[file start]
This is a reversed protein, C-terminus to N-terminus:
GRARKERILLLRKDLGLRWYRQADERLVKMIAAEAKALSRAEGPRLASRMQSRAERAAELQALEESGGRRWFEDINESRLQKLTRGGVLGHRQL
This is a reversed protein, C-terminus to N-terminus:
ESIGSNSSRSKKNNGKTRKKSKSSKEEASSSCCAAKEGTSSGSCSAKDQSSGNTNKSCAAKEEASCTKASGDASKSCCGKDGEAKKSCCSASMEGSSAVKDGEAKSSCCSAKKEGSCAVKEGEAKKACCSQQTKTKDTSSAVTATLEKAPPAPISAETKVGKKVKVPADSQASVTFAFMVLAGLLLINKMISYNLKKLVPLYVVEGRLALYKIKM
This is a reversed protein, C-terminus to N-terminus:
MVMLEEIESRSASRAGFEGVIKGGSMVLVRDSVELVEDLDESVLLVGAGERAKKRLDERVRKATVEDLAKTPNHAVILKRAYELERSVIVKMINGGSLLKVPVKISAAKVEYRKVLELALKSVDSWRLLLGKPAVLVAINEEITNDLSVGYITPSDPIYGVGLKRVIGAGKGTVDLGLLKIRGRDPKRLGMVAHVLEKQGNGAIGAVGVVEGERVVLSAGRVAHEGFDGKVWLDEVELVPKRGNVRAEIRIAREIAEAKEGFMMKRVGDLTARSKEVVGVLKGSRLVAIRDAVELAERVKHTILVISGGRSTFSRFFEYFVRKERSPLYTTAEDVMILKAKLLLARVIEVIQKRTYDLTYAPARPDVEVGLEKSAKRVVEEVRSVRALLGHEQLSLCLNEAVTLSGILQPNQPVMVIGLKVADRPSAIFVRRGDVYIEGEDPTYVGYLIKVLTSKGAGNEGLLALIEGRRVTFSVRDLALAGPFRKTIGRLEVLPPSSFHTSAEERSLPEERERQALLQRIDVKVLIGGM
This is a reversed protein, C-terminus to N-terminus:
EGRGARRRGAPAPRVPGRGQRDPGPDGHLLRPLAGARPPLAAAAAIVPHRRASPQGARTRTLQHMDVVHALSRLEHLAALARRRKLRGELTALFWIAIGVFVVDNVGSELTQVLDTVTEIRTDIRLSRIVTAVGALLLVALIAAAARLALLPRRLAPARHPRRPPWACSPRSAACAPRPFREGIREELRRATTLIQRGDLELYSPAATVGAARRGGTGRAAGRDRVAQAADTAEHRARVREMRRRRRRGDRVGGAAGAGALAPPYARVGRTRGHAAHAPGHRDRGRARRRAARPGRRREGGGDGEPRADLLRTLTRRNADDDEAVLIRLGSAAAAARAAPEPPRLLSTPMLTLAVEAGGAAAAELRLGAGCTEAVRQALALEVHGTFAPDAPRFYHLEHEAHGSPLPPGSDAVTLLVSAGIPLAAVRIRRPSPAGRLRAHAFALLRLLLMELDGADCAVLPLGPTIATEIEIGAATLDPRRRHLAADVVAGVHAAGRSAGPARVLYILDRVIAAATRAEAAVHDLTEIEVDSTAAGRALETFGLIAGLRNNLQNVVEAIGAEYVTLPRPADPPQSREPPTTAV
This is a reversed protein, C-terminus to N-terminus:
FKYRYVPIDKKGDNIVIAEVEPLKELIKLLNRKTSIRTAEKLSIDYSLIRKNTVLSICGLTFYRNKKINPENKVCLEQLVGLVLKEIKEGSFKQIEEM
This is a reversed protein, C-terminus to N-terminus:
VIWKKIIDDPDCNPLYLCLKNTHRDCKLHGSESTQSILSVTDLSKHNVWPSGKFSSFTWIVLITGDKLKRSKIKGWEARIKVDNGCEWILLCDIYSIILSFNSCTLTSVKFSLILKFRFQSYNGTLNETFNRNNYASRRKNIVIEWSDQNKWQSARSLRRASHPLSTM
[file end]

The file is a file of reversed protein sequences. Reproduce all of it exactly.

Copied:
This is a reversed protein, C-terminus to N-terminus:
GRARKERILLLRKDLGLRWYRQADERLVKMIAAEAKALSRAEGPRLASRMQSRAERAAELQALEESGGRRWFEDINESRLQKLTRGGVLGHRQL
This is a reversed protein, C-terminus to N-terminus:
ESIGSNSSRSKKNNGKTRKKSKSSKEEASSSCCAAKEGTSSGSCSAKDQSSGNTNKSCAAKEEASCTKASGDASKSCCGKDGEAKKSCCSASMEGSSAVKDGEAKSSCCSAKKEGSCAVKEGEAKKACCSQQTKTKDTSSAVTATLEKAPPAPISAETKVGKKVKVPADSQASVTFAFMVLAGLLLINKMISYNLKKLVPLYVVEGRLALYKIKM
This is a reversed protein, C-terminus to N-terminus:
MVMLEEIESRSASRAGFEGVIKGGSMVLVRDSVELVEDLDESVLLVGAGERAKKRLDERVRKATVEDLAKTPNHAVILKRAYELERSVIVKMINGGSLLKVPVKISAAKVEYRKVLELALKSVDSWRLLLGKPAVLVAINEEITNDLSVGYITPSDPIYGVGLKRVIGAGKGTVDLGLLKIRGRDPKRLGMVAHVLEKQGNGAIGAVGVVEGERVVLSAGRVAHEGFDGKVWLDEVELVPKRGNVRAEIRIAREIAEAKEGFMMKRVGDLTARSKEVVGVLKGSRLVAIRDAVELAERVKHTILVISGGRSTFSRFFEYFVRKERSPLYTTAEDVMILKAKLLLARVIEVIQKRTYDLTYAPARPDVEVGLEKSAKRVVEEVRSVRALLGHEQLSLCLNEAVTLSGILQPNQPVMVIGLKVADRPSAIFVRRGDVYIEGEDPTYVGYLIKVLTSKGAGNEGLLALIEGRRVTFSVRDLALAGPFRKTIGRLEVLPPSSFHTSAEERSLPEERERQALLQRIDVKVLIGGM
This is a reversed protein, C-terminus to N-terminus:
EGRGARRRGAPAPRVPGRGQRDPGPDGHLLRPLAGARPPLAAAAAIVPHRRASPQGARTRTLQHMDVVHALSRLEHLAALARRRKLRGELTALFWIAIGVFVVDNVGSELTQVLDTVTEIRTDIRLSRIVTAVGALLLVALIAAAARLALLPRRLAPARHPRRPPWACSPRSAACAPRPFREGIREELRRATTLIQRGDLELYSPAATVGAARRGGTGRAAGRDRVAQAADTAEHRARVREMRRRRRRGDRVGGAAGAGALAPPYARVGRTRGHAAHAPGHRDRGRARRRAARPGRRREGGGDGEPRADLLRTLTRRNADDDEAVLIRLGSAAAAARAAPEPPRLLSTPMLTLAVEAGGAAAAELRLGAGCTEAVRQALALEVHGTFAPDAPRFYHLEHEAHGSPLPPGSDAVTLLVSAGIPLAAVRIRRPSPAGRLRAHAFALLRLLLMELDGADCAVLPLGPTIATEIEIGAATLDPRRRHLAADVVAGVHAAGRSAGPARVLYILDRVIAAATRAEAAVHDLTEIEVDSTAAGRALETFGLIAGLRNNLQNVVEAIGAEYVTLPRPADPPQSREPPTTAV
This is a reversed protein, C-terminus to N-terminus:
FKYRYVPIDKKGDNIVIAEVEPLKELIKLLNRKTSIRTAEKLSIDYSLIRKNTVLSICGLTFYRNKKINPENKVCLEQLVGLVLKEIKEGSFKQIEEM
This is a reversed protein, C-terminus to N-terminus:
VIWKKIIDDPDCNPLYLCLKNTHRDCKLHGSESTQSILSVTDLSKHNVWPSGKFSSFTWIVLITGDKLKRSKIKGWEARIKVDNGCEWILLCDIYSIILSFNSCTLTSVKFSLILKFRFQSYNGTLNETFNRNNYASRRKNIVIEWSDQNKWQSARSLRRASHPLSTM